The last issue of Christianity Today has a short article on the Gospel Coalition. Because the Coalition’s statements reflect “a broadly Reformed perspective and expects that men lead churches and homes, it will not appeal to every evangelical,” says the article. However, the ministry statement tackles all the right issues, like contextualized ministry, consumerism, and theological and moral relativism, and works toward a holistic view of the Gospel.
The article describes what effective ministry could look like, but admits that few of us fully model that vision for ministry. “So the Gospel Coalition’s first goal might be aligning its own churches with these standards” – no small task.
The last paragraph of the article gets me:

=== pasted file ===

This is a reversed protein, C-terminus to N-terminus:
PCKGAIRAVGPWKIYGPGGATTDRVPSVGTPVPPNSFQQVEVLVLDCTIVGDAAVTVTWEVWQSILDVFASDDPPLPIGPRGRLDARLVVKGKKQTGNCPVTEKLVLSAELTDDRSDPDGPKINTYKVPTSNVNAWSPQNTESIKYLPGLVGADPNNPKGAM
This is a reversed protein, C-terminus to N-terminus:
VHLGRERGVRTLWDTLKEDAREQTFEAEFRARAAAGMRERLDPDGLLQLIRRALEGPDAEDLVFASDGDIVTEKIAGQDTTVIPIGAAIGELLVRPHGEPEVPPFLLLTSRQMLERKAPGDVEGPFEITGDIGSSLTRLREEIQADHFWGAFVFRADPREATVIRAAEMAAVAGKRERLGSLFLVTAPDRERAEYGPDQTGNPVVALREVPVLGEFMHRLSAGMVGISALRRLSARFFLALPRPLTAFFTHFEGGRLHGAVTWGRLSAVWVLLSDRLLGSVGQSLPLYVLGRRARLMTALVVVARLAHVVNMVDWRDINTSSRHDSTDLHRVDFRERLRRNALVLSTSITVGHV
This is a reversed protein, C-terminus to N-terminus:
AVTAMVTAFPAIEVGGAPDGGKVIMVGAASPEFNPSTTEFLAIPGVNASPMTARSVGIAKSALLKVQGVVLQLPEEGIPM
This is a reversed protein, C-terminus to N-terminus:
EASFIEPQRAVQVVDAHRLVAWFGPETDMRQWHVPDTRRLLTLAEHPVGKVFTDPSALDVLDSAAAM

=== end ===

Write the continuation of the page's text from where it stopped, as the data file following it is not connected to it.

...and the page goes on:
Imagine an evangelical movement lead by churches that grow by multiplying, preach with theological substance and winsome apologetics, encourage holiness among members, engage their communities in areas such as politics and art, and even share economic resources and welcome the poor. Who can argue with these aims? If the Gospel Coalition’s churches can pull this off, they will have a much easier time persuading other evangelicals to return to the theological center.
That’s worth dreaming about, praying for, and working towards.